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Sports Court Ruling Sets Up Showdown Over Future Of Olympic Boxing

In addition to his current post as one of several AIBA vice presidents, Serik Konakbaev also heads the Asian Boxing Confederation.

The Court of Arbitration for Sport (CAS) has ruled that Serik Konakbaev, a Soviet-era boxing legend from Kazakhstan, is an eligible candidate for the presidency of the International Boxing Association (AIBA) when the sport's world governing body elects its next chief.

The October 30 ruling by the international sports court sets up a showdown at the AIBA's November 2-3 congress in Moscow over who will be in charge of trying to save boxing's future as an Olympic sport.

On October 1, the AIBA Election Committee declared the AIBA's Uzbek interim president, Gafur Rakhimov, as the only valid candidate.

The committee disqualified Konakbaev on the grounds that letters of support from at least 20 national boxing federations did not arrive by registered mail at AIBA headquarters in Lausanne, Switzerland, before a Sunday, September 23 deadline.

But Konakbaev appealed to the CAS, citing a Swiss law that states the legal filing date for a deadline that falls on a Sunday, a nonbusiness day, is the following Monday.

The last of Konakbaev's required support letters were delivered in Lausanne on Monday, September 24.

In an October 30 statement, the CAS said the AIBA Election Committee wrongly refused to consider those letters.

The statement said Konakbaev "reached the threshold of 20 nominations supporting his candidature for the AIBA presidency within the relevant time limit" and that he "should be allowed to participate in the election for the role of AIBA president."

Gafur Rakhimov (right) attends a boxing event in Sochi in February.
Gafur Rakhimov (right) attends a boxing event in Sochi in February.

Konakbaev's last-minute candidacy was proposed by 20 national federations concerned about criminal allegations against Rakhimov and threats by the International Olympics Committee (IOC) to drop boxing from the 2020 Olympics in Tokyo if he is elected as the next AIBA president.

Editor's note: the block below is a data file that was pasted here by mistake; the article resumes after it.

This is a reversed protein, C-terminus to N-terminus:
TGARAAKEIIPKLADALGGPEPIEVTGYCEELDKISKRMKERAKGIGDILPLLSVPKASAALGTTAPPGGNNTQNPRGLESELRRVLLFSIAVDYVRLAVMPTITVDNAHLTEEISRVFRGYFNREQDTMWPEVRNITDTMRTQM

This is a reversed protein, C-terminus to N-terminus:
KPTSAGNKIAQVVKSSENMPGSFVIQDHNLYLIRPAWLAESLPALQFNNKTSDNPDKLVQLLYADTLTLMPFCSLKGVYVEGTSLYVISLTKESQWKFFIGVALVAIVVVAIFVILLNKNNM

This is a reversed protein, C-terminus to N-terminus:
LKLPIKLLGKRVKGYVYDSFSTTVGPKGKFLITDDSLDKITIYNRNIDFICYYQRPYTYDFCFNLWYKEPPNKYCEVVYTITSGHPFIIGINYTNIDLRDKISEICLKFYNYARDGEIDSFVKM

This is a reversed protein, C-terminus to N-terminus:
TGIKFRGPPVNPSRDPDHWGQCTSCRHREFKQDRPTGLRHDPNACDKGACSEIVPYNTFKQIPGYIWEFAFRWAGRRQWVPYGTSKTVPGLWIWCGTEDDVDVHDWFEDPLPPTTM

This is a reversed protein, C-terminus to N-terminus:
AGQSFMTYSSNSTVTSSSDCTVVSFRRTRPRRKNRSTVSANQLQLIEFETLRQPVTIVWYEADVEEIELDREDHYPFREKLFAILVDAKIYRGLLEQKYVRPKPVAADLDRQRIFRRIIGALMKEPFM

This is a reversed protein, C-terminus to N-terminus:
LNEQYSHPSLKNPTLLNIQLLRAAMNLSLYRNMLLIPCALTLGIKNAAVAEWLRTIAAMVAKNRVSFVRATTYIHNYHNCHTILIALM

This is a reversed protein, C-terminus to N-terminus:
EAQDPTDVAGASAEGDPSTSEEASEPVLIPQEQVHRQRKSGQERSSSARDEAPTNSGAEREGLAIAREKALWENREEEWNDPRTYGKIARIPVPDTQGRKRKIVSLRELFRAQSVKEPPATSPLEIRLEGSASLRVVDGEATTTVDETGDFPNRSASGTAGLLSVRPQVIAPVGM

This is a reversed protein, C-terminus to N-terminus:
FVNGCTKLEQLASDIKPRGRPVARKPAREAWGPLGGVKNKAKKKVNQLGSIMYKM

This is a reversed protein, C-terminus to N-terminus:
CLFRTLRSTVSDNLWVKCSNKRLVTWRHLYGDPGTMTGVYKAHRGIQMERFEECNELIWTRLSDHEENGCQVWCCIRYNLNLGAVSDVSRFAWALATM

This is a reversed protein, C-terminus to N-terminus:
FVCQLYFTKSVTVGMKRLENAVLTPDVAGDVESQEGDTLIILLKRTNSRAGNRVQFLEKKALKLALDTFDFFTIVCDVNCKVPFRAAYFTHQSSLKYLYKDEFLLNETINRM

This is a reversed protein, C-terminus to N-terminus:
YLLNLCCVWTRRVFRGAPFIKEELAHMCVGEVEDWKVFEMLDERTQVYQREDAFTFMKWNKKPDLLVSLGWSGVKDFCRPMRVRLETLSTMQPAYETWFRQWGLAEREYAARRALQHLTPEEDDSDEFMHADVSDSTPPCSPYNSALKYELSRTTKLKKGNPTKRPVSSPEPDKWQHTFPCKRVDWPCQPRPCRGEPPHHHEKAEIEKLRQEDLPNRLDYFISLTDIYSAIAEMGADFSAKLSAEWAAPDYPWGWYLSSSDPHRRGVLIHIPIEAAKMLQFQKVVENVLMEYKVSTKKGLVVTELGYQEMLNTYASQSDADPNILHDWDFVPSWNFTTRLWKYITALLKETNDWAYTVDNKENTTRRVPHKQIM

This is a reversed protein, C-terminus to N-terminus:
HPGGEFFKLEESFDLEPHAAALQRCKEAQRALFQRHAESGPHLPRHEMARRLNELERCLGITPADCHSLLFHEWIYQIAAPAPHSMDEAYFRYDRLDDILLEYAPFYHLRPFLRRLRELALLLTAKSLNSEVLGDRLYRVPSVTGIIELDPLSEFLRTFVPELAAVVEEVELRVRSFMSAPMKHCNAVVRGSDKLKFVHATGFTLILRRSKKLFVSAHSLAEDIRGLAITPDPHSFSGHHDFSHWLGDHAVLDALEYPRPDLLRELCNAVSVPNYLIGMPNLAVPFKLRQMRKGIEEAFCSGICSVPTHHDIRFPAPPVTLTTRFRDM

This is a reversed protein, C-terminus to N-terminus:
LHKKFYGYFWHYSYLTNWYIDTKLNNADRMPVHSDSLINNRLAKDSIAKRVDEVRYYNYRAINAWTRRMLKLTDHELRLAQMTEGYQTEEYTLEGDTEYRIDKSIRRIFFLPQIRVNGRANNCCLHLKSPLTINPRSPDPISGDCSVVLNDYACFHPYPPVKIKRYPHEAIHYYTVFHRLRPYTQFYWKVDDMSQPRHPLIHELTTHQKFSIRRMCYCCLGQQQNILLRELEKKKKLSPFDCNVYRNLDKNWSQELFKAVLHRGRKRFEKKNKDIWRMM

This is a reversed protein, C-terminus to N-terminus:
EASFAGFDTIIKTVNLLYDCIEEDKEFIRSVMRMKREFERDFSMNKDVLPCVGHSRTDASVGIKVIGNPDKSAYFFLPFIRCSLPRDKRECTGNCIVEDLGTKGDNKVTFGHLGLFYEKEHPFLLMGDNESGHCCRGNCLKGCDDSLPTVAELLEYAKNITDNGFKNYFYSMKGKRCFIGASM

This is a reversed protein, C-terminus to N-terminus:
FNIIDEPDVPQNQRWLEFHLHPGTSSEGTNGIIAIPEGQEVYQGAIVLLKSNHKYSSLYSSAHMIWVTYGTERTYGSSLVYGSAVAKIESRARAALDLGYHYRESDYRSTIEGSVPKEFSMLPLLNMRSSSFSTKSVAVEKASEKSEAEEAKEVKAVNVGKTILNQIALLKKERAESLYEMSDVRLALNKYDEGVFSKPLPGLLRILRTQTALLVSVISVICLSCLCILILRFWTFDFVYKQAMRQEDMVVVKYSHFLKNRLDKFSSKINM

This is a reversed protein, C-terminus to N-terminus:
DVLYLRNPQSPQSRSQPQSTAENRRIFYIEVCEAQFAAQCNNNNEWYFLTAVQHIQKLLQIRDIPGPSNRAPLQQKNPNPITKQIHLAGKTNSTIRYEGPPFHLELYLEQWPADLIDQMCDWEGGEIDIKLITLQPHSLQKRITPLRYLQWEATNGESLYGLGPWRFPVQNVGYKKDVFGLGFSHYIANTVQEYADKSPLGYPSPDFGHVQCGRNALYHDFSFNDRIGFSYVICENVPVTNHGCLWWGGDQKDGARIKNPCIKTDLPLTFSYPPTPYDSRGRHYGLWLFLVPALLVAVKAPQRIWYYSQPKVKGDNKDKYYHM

The U.S. Treasury Department has blacklisted Rakhimov as "one of Uzbekistan's leading criminals," as a key figure in the international heroin trade, and for alleged links to a notorious international criminal network knows as "thieves-in-law."

Rakhimov denies those allegations.

But the IOC has frozen all working ties and financial payments to the AIBA over long-standing corruption and governance concerns that have continued since Rakhimov became the AIBA's interim president in January.

In early October, the IOC said the criminal allegations against Rakhimov were "affecting not just the reputation of AIBA and boxing, but of sport in general."

The IOC also said it was concerned about the way Konakbaev was initially excluded from the November 3 vote in Moscow, leaving Rakhimov as the only candidate.

Konakbaev became a Soviet hero in Kazakhstan by winning silver medals at the 1980 Moscow Olympics and the 1982 World Championships, as well as gold medals at the amateur European Championships in 1979 and 1981.

In addition to his current post as one of several AIBA vice presidents, Konakbaev also heads the Asian Boxing Confederation.

With reporting by Reuters and dpa
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